Undergraduate Course: A Visual History of the Later Roman World (CACA10040)
|School||School of History, Classics and Archaeology
||College||College of Arts, Humanities and Social Sciences
|Credit level (Normal year taken)||SCQF Level 10 (Year 3 Undergraduate)
||Availability||Available to all students
|Summary||The course will offer an approach to late Roman history through the lens of its visual culture, offering a concrete, material-based approach to late antique life and culture. The students will learn how to analyse visual documents for historical purposes, combining them with literary sources and interpreting them as part of a broader historical narrative.
The course will focus on the visual culture of the late antique Roman empire, with a particular attention to the period between the late third and early fifth centuries, and to the relation between artworks, historical events, and cultural continuities and changes. It will offer students a general narrative of the development of late antique art in its (all but consistent) shift from a Greek-shaped classicising antiquity to the new visual language of the middle ages, at the same time providing them with the theoretical and methodological tools necessary to analyse visual documents as sources of historical information.
The course will be organised in two main parts: 1. An overview of the chronological development of late antique visual language, dealing with problems of patronage, style, and artistic geography. This section will also include the analysis of public monuments with a strong political significance, that can be linked to key historical figures and play an important part in the interpretation of major political events. 2. A selection of visual documents from private contexts, which will offer a glimpse into the world of late antique Romans and their cultural practices. This section will also include some key examples of early Christian art, showing how the new religion found its place within an already crowded visual environment, and how its new values were conveyed by means of the traditional language already familiar late antique artists and patrons.
Entry Requirements (not applicable to Visiting Students)
||Other requirements|| This course is available to all students who have progressed to Honours.
Information for Visiting Students
|Pre-requisites||Visiting students should usually have at least 3 courses in Classics, History or Archaeology (at least 1 of which should be in Classical Art and Archaeology or in Roman History) at grade B or above (or be predicted to obtain this) for entry to this course. We will only consider University/College level courses.
**as numbers are limited, visiting students should contact the Visiting Student Office directly for admission to this course **
|High Demand Course?
Course Delivery Information
|Academic year 2019/20, Available to all students (SV1)
|Learning and Teaching activities (Further Info)
Lecture Hours 2,
Seminar/Tutorial Hours 20,
Summative Assessment Hours 2,
Programme Level Learning and Teaching Hours 4,
Directed Learning and Independent Learning Hours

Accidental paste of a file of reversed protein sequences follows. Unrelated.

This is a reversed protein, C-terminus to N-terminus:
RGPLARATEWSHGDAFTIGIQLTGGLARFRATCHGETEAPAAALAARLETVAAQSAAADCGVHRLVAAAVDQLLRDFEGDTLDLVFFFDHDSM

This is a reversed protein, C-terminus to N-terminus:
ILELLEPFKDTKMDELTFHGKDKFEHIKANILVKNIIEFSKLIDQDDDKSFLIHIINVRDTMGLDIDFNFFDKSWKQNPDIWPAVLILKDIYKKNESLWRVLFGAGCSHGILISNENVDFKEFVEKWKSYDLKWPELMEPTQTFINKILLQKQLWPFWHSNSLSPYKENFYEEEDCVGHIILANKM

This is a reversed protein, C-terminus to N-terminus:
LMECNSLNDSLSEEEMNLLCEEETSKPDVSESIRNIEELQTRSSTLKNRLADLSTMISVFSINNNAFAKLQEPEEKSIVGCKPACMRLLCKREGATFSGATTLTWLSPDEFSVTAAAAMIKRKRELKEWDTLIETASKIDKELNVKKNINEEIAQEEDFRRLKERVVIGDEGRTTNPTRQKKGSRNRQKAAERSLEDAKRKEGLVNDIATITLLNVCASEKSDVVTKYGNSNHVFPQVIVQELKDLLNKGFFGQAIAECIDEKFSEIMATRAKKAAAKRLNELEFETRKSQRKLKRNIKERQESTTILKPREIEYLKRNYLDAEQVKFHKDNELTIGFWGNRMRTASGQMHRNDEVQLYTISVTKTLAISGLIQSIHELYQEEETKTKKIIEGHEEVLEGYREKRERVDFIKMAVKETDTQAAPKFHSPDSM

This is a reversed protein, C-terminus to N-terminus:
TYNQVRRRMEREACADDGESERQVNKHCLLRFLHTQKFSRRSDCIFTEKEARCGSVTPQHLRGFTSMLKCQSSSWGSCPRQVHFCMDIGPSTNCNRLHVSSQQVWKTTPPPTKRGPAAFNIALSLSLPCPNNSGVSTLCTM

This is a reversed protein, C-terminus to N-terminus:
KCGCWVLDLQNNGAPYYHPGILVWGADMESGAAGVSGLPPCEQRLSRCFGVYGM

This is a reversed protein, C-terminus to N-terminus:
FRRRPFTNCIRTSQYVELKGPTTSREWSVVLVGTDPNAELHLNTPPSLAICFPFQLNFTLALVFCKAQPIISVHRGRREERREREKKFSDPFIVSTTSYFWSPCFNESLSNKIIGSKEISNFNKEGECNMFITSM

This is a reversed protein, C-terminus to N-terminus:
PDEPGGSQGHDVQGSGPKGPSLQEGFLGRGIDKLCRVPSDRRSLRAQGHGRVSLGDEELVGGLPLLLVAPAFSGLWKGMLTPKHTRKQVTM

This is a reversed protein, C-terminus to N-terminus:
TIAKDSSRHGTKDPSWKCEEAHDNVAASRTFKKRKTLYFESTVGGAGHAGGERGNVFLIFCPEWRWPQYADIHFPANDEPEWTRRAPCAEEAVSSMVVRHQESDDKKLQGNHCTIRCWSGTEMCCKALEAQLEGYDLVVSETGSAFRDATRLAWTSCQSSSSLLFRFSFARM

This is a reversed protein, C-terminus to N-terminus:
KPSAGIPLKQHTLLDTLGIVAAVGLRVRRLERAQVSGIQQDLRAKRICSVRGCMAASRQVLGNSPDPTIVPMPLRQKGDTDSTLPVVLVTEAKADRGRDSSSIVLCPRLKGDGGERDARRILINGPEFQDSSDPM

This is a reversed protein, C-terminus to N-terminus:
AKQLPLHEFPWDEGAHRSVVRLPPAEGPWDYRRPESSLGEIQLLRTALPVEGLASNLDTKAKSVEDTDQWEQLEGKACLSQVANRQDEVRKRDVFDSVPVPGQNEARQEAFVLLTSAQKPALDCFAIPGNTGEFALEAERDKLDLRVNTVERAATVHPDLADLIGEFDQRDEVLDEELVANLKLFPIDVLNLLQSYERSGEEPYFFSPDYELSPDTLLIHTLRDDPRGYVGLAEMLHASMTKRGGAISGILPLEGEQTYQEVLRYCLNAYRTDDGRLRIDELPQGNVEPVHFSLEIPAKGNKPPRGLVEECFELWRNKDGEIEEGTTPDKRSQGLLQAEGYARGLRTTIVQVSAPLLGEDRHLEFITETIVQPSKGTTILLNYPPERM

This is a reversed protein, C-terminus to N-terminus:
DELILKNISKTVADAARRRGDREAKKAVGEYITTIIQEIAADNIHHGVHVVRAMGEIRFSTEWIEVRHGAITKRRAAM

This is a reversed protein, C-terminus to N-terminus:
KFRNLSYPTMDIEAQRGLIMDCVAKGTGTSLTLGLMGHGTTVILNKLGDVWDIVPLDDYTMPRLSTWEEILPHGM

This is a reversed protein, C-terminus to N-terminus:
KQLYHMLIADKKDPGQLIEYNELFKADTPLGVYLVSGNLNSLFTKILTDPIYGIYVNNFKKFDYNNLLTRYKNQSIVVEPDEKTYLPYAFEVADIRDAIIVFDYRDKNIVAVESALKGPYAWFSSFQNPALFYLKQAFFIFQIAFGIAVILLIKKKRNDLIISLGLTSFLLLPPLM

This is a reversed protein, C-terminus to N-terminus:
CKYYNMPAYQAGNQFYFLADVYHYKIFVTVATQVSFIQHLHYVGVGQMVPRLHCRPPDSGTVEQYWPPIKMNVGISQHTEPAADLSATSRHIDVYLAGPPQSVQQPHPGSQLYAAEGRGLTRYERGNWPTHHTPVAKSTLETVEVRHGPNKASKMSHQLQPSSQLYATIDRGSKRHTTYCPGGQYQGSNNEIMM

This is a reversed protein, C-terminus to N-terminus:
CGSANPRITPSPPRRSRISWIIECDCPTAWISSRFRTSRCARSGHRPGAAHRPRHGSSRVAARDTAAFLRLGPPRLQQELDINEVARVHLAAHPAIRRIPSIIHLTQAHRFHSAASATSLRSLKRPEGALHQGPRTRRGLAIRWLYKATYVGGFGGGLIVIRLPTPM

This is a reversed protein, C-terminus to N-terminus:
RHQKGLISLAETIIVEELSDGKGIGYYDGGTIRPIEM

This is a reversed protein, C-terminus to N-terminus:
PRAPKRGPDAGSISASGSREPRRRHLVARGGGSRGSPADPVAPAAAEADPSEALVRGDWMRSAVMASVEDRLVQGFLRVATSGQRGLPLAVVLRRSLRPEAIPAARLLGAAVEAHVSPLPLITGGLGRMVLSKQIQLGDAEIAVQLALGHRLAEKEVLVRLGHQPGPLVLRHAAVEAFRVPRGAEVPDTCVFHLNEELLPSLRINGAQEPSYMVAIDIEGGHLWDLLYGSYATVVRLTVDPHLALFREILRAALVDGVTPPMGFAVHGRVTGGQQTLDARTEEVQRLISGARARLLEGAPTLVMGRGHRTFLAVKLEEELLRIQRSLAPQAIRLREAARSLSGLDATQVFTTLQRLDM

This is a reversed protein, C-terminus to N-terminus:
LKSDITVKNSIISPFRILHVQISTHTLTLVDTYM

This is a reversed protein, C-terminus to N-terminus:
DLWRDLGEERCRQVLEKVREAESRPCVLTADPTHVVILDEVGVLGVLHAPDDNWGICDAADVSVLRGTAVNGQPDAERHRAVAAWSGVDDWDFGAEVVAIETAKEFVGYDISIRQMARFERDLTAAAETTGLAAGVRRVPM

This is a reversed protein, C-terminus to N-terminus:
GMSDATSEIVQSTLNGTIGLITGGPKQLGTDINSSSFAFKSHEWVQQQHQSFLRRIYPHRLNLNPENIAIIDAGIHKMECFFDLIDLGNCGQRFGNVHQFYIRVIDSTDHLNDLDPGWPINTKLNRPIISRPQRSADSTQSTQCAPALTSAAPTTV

|Assessment (Further Info)
|Additional Information (Assessment)
||Coursework: 3,500 word essay on the artistic and historical contextualisation of an artwork (30%)
Exam: 2 hour paper (60%)
Practical Exam: Course participation and contribution to class discussion (10%)
||Students will receive feedback on their coursework, and will have the opportunity to discuss that feedback further with the Course Organiser during their published office hours for this course or by appointment.
||Hours & Minutes
|Main Exam Diet S2 (April/May)||2:00|
On completion of this course, the student will be able to:
- Demonstrate, by way of coursework and examination as required, a sound knowledge of the main characteristics and chronological development of late Roman culture.
- Demonstrate the ability to assimilate a variety of primary sources, both written and visual, compare them, and formulate critical opinions on them.
- Demonstrate the ability to make informed contributions to class discussion.
- Demonstrate the ability to read, analyse, contextualise, and reflect critically upon relevant scholarship.
- Demonstrate the ability to develop and sustain scholarly arguments in oral and written form, by formulating appropriate questions and utilising relevant evidence.
|R. Bianchi Bandinelli, Rome, the Late Empire: Roman art, A.D. 200-400, London: Thames and Hudson, 1971|
G.W. Bowersock, Hellenism in Late Antiquity, Cambridge: Cambridge University Press, 1990
G.W. Bowersock, Mosaics as History: The Near East from Late Antiquity to Islam, Cambridge, Ma. and London: Belknap Press, 2006
P. Brown, The Making of Late Antiquity, Cambridge, Ma.: Harvard University Press, 1978
A. Cameron, The Last Pagans of Rome, Oxford: Oxford University Press, 2010
J. Elsner, Imperial Rome and Christian Triumph: The Art of the Roman Empire AD 100-450, Oxford: Oxford University Press, 1998
E. Kitzinger, Byzantine Art in the Making: Main Lines of Stylistic Development in Mediterranean Art, 3rd-7th Century, Cambridge, Ma.: Harvard University Press, 1977
R.E. Leader-Newby, Silver and Society in Late Antiquity: Functions and Meanings of Silver Plate in the Fourth to Seventh Centuries, Aldershot: Ashgate, 2003
R. Lizzi Testa (ed.), The Strange Death of Pagan Rome: Reflections on a Historiographical Controversy, Turnhout: Brepols, 2013
H.P. L'Orange, Art Forms and Civic Life in the Late Roman Empire, Princeton, N.J.: Princeton University Press, 1965
S.G. MacCormack, Art and Ceremony in Late Antiquity, Berkeley: University of California Press, 1981
A. Riegl, Late Roman Art Industry, Roma: G. Bretschneider, 1985
|Graduate Attributes and Skills
|Course organiser||Dr Fabio Guidetti
|Course secretary||Miss Rachel Ord
Tel: (0131 6)50 3580